by Michael Hansen, Hawaii Shippers Council, May 9, 2016
The Journal of Commerce (JOC) published on May 7, 2016, a news article, “After more than a decade of West Coast disruptions, shippers are wising up.” The article reports that after the West Coast Port Shutdown, which took place from October 31, 2014 through February 21, 2016 (with backlog not cleared until August 2015), shippers (i.e., merchant cargo owners) are routing more cargo through U.S. Gulf and East Coast ports.
This is a natural reaction to the three slowdowns and outright shutdowns that occurred in 2003, 2008 and 2014/2015 and the unpredictability of the waterfront union at U.S. West Coast ports, Hawaii and Alaska, the International Longshore & Warehouse Union (ILWU).
In contrast, the waterfront union on the U.S. East and Gulf Coasts, the Great Lakes and Puerto Rico, the International Longshore Association (ILA), has not used disruption as a negotiating tactic for more than couple decades resulting in a more stable operating environment and attracting cargo from the U.S. West Coast.
The reaction of shippers to West Coast longshore labor disruption is evolving in such a way that West Coast ports have reason for concern.
In 2002, a 10-day shutdown of West Coast ports amid longshore labor contract talks came as a complete surprise to many shippers.
When the next round of contract talks took place in 2008, shippers began to wise up. The International Longshore and Warehouse Union struck along the entire West Coast on May 1 of that year and after a brief lull, subsequent disruption broke out in July and spread up and down the coast before a tentative agreement was reached in late July. For many shippers, that was all the information they needed, and the exodus began.
As the expiration of that six-year contract approached on July 1, 2014, many shippers were prepared, or at least they thought they were. Plenty of cargo was diverted to the East and Gulf coasts in the run-up to the contract expiration . . . . .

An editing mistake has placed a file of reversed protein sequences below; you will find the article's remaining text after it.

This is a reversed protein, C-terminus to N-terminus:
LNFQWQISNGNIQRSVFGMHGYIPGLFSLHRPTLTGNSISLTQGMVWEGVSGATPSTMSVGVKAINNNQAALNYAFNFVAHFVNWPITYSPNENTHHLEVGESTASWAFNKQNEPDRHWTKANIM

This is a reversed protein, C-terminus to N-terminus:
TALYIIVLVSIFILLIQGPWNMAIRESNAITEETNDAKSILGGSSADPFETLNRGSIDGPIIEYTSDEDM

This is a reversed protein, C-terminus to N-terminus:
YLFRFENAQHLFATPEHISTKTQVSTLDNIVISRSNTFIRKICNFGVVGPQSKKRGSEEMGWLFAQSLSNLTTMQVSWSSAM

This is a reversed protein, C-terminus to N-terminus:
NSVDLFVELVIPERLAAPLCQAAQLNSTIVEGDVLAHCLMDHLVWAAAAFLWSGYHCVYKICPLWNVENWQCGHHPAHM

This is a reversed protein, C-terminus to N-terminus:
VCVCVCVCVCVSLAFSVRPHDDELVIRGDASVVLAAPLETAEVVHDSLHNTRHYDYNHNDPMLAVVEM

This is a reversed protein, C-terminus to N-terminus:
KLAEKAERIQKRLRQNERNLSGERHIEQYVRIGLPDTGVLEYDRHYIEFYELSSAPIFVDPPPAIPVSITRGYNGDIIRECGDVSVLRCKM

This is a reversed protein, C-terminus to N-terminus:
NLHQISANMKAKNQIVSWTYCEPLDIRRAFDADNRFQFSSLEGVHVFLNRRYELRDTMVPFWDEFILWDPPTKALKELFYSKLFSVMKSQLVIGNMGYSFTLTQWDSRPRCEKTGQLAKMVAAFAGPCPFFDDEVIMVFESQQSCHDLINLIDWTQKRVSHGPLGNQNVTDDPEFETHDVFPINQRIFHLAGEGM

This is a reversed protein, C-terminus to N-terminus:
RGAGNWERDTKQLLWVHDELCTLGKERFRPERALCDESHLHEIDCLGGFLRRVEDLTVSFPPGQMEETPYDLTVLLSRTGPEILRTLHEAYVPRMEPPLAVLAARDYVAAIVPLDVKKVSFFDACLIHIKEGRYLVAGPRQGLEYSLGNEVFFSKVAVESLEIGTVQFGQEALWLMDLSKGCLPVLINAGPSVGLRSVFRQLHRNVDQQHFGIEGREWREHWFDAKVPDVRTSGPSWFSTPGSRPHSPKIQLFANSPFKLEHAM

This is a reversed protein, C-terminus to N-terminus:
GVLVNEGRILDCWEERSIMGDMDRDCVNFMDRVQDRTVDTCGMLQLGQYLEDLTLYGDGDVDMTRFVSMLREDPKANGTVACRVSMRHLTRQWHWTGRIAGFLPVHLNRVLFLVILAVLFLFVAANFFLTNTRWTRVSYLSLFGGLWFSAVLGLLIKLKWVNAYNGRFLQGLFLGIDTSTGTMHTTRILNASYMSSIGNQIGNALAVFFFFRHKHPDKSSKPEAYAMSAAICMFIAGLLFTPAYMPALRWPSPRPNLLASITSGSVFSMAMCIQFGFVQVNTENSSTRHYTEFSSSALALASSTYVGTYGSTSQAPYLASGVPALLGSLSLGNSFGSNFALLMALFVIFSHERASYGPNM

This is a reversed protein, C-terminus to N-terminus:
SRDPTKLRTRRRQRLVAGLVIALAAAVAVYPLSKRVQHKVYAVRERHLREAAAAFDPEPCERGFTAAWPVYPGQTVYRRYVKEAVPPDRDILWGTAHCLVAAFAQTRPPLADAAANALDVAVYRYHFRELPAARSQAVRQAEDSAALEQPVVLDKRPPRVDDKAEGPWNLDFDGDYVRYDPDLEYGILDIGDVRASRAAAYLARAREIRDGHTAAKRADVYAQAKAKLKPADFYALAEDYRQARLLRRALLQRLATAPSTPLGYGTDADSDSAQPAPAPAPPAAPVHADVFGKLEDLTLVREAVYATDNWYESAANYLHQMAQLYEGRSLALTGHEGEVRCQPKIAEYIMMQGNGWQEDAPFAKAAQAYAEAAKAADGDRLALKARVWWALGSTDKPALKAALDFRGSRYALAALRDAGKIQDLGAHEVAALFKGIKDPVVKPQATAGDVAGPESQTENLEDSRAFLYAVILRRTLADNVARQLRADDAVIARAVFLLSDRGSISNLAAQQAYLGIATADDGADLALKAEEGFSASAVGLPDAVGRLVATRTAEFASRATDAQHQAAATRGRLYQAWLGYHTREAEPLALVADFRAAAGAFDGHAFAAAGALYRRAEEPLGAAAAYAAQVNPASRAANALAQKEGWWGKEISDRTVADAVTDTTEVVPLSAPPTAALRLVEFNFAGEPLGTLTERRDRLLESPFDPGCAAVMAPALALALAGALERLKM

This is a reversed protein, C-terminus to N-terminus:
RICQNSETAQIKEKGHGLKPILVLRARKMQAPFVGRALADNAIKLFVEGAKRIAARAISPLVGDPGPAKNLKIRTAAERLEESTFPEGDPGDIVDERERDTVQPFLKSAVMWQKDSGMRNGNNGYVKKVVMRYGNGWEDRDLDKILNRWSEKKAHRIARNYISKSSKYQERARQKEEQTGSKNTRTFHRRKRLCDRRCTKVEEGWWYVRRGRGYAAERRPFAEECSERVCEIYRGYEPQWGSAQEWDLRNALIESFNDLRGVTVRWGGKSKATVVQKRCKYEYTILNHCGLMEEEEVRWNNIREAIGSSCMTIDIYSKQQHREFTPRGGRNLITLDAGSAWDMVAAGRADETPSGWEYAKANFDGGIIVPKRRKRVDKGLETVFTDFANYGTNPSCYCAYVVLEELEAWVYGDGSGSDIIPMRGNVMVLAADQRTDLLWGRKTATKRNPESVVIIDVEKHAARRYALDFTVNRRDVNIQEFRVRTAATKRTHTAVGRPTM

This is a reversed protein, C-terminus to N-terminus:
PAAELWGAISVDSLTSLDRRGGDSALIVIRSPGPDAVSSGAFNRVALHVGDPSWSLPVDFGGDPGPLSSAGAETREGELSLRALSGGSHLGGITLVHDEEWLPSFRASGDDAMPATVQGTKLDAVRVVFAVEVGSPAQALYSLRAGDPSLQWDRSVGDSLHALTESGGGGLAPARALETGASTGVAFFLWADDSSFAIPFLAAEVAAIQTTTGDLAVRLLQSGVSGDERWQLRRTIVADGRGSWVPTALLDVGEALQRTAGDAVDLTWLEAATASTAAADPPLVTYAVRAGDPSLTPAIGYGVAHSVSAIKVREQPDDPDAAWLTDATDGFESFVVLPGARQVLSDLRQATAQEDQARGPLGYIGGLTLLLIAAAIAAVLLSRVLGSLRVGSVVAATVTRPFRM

During the period from July 2015, by which point the West Coast had more or less returned to normal, to March 2016, the latest month for which import data is available, one would have expected at least some of the diverted cargo to shift back to the West Coast, that is, if those diversions were temporary.
But that isn’t what’s happening. During that period, the East Coast saw imports from Asia grow at a significantly higher rate than the West Coast, showing the East Coast continuing to gain market share in the aftermath of the 2014 to 2015 labor disruptions
After three go-rounds spanning more than a decade involving West Coast labor disruption tied to contract negotiations — and none on the East Coast — shippers have smartened up. Only one action (in my view) will positively alter their perception of the West Coast. That will be for the ILWU to renounce disruption as a tool of negotiation. No more slowdowns by locals if they don’t like what they hear coming out of the negotiations.
Their counterparts on the East Coast have all but done this and are vocal in pointing out this fact to shippers. Until the ILWU takes this action, they will see a lot less business than they otherwise would.